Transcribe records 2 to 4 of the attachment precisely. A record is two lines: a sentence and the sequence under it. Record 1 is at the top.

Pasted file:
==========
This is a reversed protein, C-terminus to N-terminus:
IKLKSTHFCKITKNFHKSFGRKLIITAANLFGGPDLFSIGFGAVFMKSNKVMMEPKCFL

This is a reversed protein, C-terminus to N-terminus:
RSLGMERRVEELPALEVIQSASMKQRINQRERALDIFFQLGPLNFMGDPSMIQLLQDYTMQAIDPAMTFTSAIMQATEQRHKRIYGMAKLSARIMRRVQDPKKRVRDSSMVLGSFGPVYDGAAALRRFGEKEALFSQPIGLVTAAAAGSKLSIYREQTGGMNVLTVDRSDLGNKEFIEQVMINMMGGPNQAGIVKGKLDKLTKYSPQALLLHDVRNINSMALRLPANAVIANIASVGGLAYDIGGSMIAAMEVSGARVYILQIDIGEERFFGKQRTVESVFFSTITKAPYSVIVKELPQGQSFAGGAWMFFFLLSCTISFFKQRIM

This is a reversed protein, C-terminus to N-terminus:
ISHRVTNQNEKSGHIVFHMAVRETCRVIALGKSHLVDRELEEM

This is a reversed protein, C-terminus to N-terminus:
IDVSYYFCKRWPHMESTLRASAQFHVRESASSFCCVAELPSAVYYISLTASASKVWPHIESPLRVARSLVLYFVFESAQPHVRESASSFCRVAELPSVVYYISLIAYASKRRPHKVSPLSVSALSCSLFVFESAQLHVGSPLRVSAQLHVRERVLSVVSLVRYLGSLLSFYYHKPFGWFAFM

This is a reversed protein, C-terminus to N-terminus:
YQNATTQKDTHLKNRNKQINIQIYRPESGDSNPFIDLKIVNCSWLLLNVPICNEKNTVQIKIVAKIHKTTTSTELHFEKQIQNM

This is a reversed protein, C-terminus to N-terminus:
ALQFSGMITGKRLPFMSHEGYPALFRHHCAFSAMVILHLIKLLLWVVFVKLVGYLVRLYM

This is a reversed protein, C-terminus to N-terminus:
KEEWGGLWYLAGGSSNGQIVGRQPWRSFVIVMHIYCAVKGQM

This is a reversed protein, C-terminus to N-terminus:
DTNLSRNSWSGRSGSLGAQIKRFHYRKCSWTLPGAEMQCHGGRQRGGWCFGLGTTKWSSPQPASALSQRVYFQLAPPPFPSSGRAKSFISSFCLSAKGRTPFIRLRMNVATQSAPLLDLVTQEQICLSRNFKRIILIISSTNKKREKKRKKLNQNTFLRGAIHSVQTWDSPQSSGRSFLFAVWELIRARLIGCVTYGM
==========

This is a reversed protein, C-terminus to N-terminus:
RSLGMERRVEELPALEVIQSASMKQRINQRERALDIFFQLGPLNFMGDPSMIQLLQDYTMQAIDPAMTFTSAIMQATEQRHKRIYGMAKLSARIMRRVQDPKKRVRDSSMVLGSFGPVYDGAAALRRFGEKEALFSQPIGLVTAAAAGSKLSIYREQTGGMNVLTVDRSDLGNKEFIEQVMINMMGGPNQAGIVKGKLDKLTKYSPQALLLHDVRNINSMALRLPANAVIANIASVGGLAYDIGGSMIAAMEVSGARVYILQIDIGEERFFGKQRTVESVFFSTITKAPYSVIVKELPQGQSFAGGAWMFFFLLSCTISFFKQRIM

This is a reversed protein, C-terminus to N-terminus:
ISHRVTNQNEKSGHIVFHMAVRETCRVIALGKSHLVDRELEEM

This is a reversed protein, C-terminus to N-terminus:
IDVSYYFCKRWPHMESTLRASAQFHVRESASSFCCVAELPSAVYYISLTASASKVWPHIESPLRVARSLVLYFVFESAQPHVRESASSFCRVAELPSVVYYISLIAYASKRRPHKVSPLSVSALSCSLFVFESAQLHVGSPLRVSAQLHVRERVLSVVSLVRYLGSLLSFYYHKPFGWFAFM